Elder Yoshihiko Kikuchi is the first native-born Japanese to be sustained a General Authority, and he is also among the youngest of that group. He was born in Horoizumi, Hokkaido, Japan, and was converted to the Church when he was fifteen years old.
“My family, and especially my father, was very strict in disciplining the children in our home,” Elder Kikuchi recalls. “Those on my father’s side of the family are from the Samurai, and the Samurai way is very strict. In ancient Japan, the Samurai were the rulers and in those days they fought with swords.
“Every morning when I would get up, I had to dress—even when I was very small—and come before my father on the tatami [mat]. Then I would bow and say, ‘Good morning, Father, I will be a good boy.’ After that greeting I could go to breakfast. I remember one particular morning when I was four years old that I got up and forgot to say those words to my father. He became angry and scolded me. And I was very surprised when he opened the door and threw me outside into the snow. We lived in the northern part of Japan, and there is plenty of snow there in the wintertime. I remember that day so clearly when Father threw me into the snow just because I didn’t say, ‘Good morning, Father, I will be a good boy.’”
Elder Kikuchi recollected further that he ran to his uncle’s house that morning to stay for a while.
“But I have to say about my father,” Elder Kikuchi continued, “that every morning after I bowed and told him I would be a good boy, he held me to his bosom and said, ‘I love you.’ I remember that his beard scratched me when he did this, but I always knew he loved me.”
Speaking about his mother, who is still living, Elder Kikuchi said, “Mother is not a member of the Church yet, but I think she’s ready to join. She was left alone because my father was killed during World War II. I was four and a half, my brother was six and my sister was almost nine. My youngest sister was just one.
“I think Mother was with Father only ten years. Before he passed away, it was not difficult for him to earn enough money to support his family. He owned seven large fishing boats and had a lot of employees. But after he died, there was no one to run the business.
“Those days after the war were difficult, and it was hard for Mother to earn money. As far as I can remember, she did everything—selling, custodial work, and work in a factory where fish were dried. She worked very hard to earn money, and when the wintertime came, her fingers would sometimes bleed because of the weather and rough work. One time she became ill, and the skin came off her fingers. Even the joints were infected. That was a pitiful time for her.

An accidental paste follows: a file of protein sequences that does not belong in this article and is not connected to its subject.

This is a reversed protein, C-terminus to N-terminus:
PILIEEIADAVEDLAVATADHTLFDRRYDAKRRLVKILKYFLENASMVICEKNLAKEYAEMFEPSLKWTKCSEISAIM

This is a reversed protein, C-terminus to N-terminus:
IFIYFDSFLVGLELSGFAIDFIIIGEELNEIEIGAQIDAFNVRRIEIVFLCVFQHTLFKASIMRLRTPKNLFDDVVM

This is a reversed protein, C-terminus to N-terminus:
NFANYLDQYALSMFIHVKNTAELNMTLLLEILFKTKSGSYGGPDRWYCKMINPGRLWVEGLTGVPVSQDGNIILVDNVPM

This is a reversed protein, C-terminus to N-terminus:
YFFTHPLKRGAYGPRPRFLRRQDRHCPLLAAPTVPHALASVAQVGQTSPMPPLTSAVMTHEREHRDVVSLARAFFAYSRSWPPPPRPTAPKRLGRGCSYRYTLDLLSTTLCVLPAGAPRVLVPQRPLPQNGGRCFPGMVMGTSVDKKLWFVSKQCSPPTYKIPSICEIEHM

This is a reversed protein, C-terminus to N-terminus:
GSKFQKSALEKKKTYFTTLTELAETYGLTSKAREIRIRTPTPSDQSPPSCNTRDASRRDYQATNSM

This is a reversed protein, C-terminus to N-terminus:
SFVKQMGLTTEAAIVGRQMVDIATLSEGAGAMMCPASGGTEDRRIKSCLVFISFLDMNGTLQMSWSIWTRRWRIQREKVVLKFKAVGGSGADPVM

“In order to keep food on the table, my mother planted a large garden. She would plant all kinds of vegetables—potatoes, pumpkins, eggplants, corn, beans, sweet potatoes, carrots, and cabbages. My brother and sister and I would get up very early and help her in the garden before we left for school. In the summer we would go to the seashore and pick up seaweed. We would dry the seaweed and then sell it.
“My brother and sister were helping my mother financially by doing part-time work after school. My responsibility in helping the family was to prepare the dinner for the family and sweep the floors.
“In spite of these struggles, my mother was able to raise her children.
“Even though she was tired at night, she would read bedtime stories to us.
“Mother never says anything bad about others. That’s only one of the beauties of her character. Whenever we would start to talk about someone’s shortcomings, she would always say, ‘Sh-h! Hush!’ She also cautioned us, ‘Do not destroy or stain your family heritage. That is the way you can show love to your parents. You don’t need to bring gifts to us, just be a good person. Do not steal. Do not lie. Go the extra mile when helping people. Work double for what you want to attain. If a person needs help, you must help, for some day you may need help yourself.’”
Elder Kikuchi’s concluding tribute to his mother was, “Everybody in our town where I grew up respected my mother. I am really proud of her.”
When he was fourteen years old, Elder Kikuchi was attending night school and arising before four o’clock in the morning to make tofu at a nearby factory. Tofu or bean curd is a staple of the Japanese diet, and he had to prepare the tofu and have it ready by 6:00–7:00 A.M. so that customers could buy it for their breakfast. Finally, he fell ill from exhaustion. While he was resting, and trying to recuperate at his uncle’s house in Muroran, two Mormon missionaries knocked at the door. Elder Kikuchi, in recalling the occasion, said, “In those days missionaries wore hats, heavy rubber boots, and overcoats. They seemed so big compared to me, and yet their eyes were sparkling and pure. I was very impressed by their courtesy and invited them in for a few minutes.”
After this brief introduction to the Church, Elder Kikuchi was baptized thirteen days later. “It was manifest to my spirit” he said, “that the story of Joseph Smith was true. I had really searched for the truth through all the years of my boyhood, but I never had any knowledge about the true church.”
Here is Elder Kikuchi’s message to the children of the world: “There are many sounds, like Paul said, and there are many voices in the world, but I can say to the children that the most beautiful sound and voice is that of the Savior and His teachings. This is the way of light and truth—true heavenly music. If you follow the beauties of the everlasting gospel of Jesus Christ and are obedient to God, to the prophet of the Church, and to the counsel of your mothers and fathers, you will be the happiest children in the whole world.”